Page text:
An elementary school principal in southwest Florida is being investigated after a video showed her paddling a 6-year-old student, WINK News reports.
Central Elementary School principal, Melissa Carter, and school clerk Cecilia Self were recorded by the student’s mother who captured the alleged paddling on camera.
The Paddling Punishment Was In Response to the Young Child ‘Scratching a Computer Screen.’
Tomorrow on @CBSThisMorning we’ll report the backstory behind this beating of a Florida 1st grader beaten with a paddle by her principal as her mom watched & recorded. This girl, age 6, is 3 ft tall, weighs 40lbs. She was beaten 3 times for allegedly scratching a computer screen. pic.twitter.com/o9hrGfHPWy
— David Begnaud (@DavidBegnaud) May 2, 2021
According to CBS This Morning’s David Begnaud, the first-grader was beaten three times for “allegedly scratching a computer screen.”
“This girl, age 6, is 3 ft tall, weighs 40lbs,” Begnaud added.
The 6-year-old’s mother claimed it all started when she went to the school to pay a fine for the damage her daughter was accused of doing to a computer, WINK News reports.
A police report obtained by the outlet said the first-grader’s mother mentioned paddling with her and a deputy present, but because of a language barrier, she didn’t understand the process correctly.
According to the mother, after she arrived at the school she was taken to the principal’s office where it was just herself, the principal, and a clerk in attendance.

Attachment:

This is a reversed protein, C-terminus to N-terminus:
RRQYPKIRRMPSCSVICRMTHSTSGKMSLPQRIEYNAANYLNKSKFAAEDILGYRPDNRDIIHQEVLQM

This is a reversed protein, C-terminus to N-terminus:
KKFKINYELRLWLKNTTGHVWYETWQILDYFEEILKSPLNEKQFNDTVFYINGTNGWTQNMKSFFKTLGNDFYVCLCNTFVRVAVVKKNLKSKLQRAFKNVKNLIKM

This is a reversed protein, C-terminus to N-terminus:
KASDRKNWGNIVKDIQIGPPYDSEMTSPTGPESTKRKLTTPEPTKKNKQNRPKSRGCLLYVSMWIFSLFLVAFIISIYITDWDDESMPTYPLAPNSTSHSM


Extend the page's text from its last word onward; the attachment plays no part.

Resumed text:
She said that she felt that no one would believe her story about the paddling so she took out her phone and hit record. She explained that she felt she had “sacrificed my daughter, so all parents can realize what’s happening in this school.”
WINK contacted Hendry County School District to ask them about Principal Carter and if she was still employed by the district and the CBS affiliate said they were told “no comment.”
According to the school district’s own handbook, any student who intentionally damages a school device is subject to disciplinary actions from verbal warnings to expulsion.
However, the handbook prohibits paddling or corporal punishment. Currently, Florida Law does not expressly prohibit corporal punishment, USA Today reports.
The policy encourages procedures that “do not demean students” and “do not tend to violate any individual rights constitutionally guaranteed to students.”
WINK spoke further with the mother who captured the paddling incident and she described the perceived malice she witnessed: “The hatred with which she hit my daughter, I mean it was a hatred that, really I’ve never hit my daughter like she hit her,” the mother said in Spanish.
“I had never hit her,” the woman said as she reportedly cried.
“That’s aggravated battery,” said Brent Probinsky, an attorney who works with undocumented immigrants. “They’re using a weapon that can cause severe physical, harm.”
“The child is terrified, she feels vulnerable. There’s nothing she can do in the hands of these adults, who treated her so brutally, savagely, sadistically,” the family’s attorney added.
The mother took her daughter to the doctor the same day to document the red marks and bruises caused by the paddle. She is now worried about long-lasting psychological damage.
“I’m going to get justice for my daughter because if I could not do it in front of her, I’m going to do it with justice,” the mom said.
We hope that this mom gets the justice she so desperately deserves and that the school will release further guidance and a statement in regards to the incident.